Verilog Reference Guide
Chapter 4: Expressions

## Expression Bit Widths

The bit width of an expression depends on the widths of the operands and the types of operators in the expression.

The “Expression Bit-Widths” table shows the bit-width for each operand and operator. In the table, i, j, and k are expressions; L(i) is the bit-width of expression i.

To preserve significant bits within an expression, Verilog fills in zeros for smaller-width operands. The rules for this zero-extension depend on the operand type. These rules are also listed in the “Expression Bit-Widths” table.

Verilog classifies expressions (and operands) as either self-determined or context-determined. A self-determined expression is one in which the width of the operands is determined solely by the expression itself. These operand widths are never extended.

#### Table 4_3 Expression Bit-Widths

Expression
Bit Length
unsized constant
32-bit
self-determined
sized constant
as specified
self-determined
i + j
max(L(i),L(j))
context-determined
i - j
max(L(i),L(j))
context-determined
i * j
max(L(i),L(j))
context-determined
i / j
max(L(i),L(j))
context-determined
i % j
max(L(i),L(j))
context-determined
i & j
max(L(i),L(j))
context-determined
i | j
max(L(i),L(j))
context-determined
i ^ j
max(L(i),L(j))
context-determined
i ^~ j
max(L(i),L(j))
context-determined
~i
L(i)
context-determined
i == j
1-bit
self-determined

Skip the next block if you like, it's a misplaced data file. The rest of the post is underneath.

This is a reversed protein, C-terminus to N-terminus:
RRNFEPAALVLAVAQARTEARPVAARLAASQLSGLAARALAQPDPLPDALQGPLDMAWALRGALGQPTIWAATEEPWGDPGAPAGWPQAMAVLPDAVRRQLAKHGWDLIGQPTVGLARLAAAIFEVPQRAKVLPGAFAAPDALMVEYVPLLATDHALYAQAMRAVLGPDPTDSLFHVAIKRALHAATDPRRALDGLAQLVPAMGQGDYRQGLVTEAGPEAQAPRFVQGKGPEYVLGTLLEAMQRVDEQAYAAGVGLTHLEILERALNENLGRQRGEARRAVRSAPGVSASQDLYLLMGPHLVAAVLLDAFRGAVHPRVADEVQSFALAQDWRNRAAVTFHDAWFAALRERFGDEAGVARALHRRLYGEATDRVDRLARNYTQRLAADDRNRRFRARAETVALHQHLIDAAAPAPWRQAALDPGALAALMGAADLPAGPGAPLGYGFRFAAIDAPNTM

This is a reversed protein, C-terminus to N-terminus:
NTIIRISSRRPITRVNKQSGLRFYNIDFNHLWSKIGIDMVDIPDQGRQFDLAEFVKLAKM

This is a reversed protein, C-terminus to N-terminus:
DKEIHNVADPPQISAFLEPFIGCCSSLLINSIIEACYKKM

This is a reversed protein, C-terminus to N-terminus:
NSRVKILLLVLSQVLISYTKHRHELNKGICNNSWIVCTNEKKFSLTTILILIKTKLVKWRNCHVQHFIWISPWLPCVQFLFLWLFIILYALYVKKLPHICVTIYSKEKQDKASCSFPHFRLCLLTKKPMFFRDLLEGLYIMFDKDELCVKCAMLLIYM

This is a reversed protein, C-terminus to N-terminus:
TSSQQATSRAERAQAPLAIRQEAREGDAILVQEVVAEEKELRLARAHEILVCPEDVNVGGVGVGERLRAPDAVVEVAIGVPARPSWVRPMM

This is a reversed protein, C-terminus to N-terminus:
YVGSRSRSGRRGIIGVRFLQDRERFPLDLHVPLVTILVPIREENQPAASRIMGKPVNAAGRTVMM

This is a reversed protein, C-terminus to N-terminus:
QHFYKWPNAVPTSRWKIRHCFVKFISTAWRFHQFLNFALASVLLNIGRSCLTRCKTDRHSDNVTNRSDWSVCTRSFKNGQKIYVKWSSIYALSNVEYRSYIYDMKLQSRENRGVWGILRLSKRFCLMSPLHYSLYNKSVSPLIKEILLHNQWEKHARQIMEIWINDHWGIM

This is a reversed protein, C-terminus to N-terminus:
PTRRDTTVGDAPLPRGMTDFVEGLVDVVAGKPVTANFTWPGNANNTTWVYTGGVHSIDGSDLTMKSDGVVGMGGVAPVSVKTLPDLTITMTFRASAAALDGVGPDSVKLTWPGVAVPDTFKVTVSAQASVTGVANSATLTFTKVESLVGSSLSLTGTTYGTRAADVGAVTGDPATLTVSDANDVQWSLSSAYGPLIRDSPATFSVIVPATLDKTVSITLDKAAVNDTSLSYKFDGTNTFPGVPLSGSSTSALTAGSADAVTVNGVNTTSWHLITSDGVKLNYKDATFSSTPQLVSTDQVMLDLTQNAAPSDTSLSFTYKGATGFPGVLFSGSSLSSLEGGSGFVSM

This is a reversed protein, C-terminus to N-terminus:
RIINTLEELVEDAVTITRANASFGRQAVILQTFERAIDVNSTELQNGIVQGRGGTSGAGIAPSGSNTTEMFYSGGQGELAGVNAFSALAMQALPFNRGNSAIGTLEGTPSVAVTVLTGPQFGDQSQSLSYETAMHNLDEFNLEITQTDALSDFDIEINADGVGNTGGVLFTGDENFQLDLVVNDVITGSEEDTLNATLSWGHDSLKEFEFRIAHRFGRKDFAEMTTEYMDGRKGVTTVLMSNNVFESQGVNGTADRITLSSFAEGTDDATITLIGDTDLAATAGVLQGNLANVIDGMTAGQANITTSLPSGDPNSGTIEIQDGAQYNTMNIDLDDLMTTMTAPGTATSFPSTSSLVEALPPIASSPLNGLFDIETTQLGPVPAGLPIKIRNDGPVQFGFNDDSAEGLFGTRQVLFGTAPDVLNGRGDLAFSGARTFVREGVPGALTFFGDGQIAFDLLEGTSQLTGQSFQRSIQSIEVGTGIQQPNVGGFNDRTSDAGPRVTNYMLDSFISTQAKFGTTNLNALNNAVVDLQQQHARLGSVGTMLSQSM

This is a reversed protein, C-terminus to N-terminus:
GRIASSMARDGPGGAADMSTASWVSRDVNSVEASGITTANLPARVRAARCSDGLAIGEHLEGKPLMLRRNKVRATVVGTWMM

i !== j
1-bit
self-determined
i && j
1-bit
self-determined
i || j
1-bit
self-determined
i > j
1-bit
self-determined
i >= j
1-bit
self-determined
i < j
1-bit
self-determined
i <= j
1-bit
self-determined
&i
1-bit
self-determined
|i
1-bit
self-determined
^i
1-bit
self-determined
~&i
1-bit
self-determined
~|i
1-bit
self-determined
~^i
1-bit
self-determined
i >> j
L(i)
j is self-determined
{i{j}}
i*L(j)
j is self-determined
i << j
L(i)
j is self-determined
i ? j : k
Max(L(j),L(k))
j is self-determined
{i,...,j}
L(i)+...+L(j)
self-determined
{i {j,...,k}}
/*(L(j)+...+L(k))
self-determined

The following example shows a self-determined expression that is a concatenation of variables with known widths.

```output [7:0] result;
wire   [3:0] temp;
```

```assign temp = 4'b1111;
assign result = {temp,temp};```

The concatenation has two operands. Each operand has a width of four bits and a value of 4'b1111. The resulting width of the concatenation is 8 bits, which is the sum of the width of the operands. The value of the concatenation is 8'b11111111.

A context-determined expression is one in which the width of the expression depends on all operand widths in the expression. For example, Verilog defines the resulting width of an addition as the greater of the widths of its two operands. The addition of two 8-bit quantities produces an 8-bit value; however, if the result of the addition is assigned to a 9-bit quantity, the addition produces a 9-bit result. Because the addition operands are context-determined, they are zero-extended to the width of the largest quantity in the entire expression.

The following example shows context-determined expressions.

```if (((1'b1 << 15) >> 15) = = 1'b0)
//This expression is ALWAYS true.
```

```if ((((1'b1 << 15) >> 15)| 20'b0) = = 1'b0)
//This expression is NEVER true.```

The expression ((1'b1 << 15) >> 15) produces a 1-bit 0 value (1'b0). The 1 is shifted off of the left end of the vector, producing a value of 0. The right shift has no additional effect. For a shift operator, the first operand (1'b1) is context-dependent; the second operand (15) is self-determined.

The expression (((1'b1 << 15) >> 15) | 20'b0) produces a 20-bit 1 value (20'b1). 20'b1 has a 1 in the least significant bit position and 0s in the other 19 bit positions. Because the largest operand within the expression has a width of 20, the first operand of the shift is zero-extended to a 20-bit value. The left shift of 15 does not drop the 1 value off the left end; the right shift brings the 1 value back to the right end, resulting in a 20-bit 1 value (20'b1).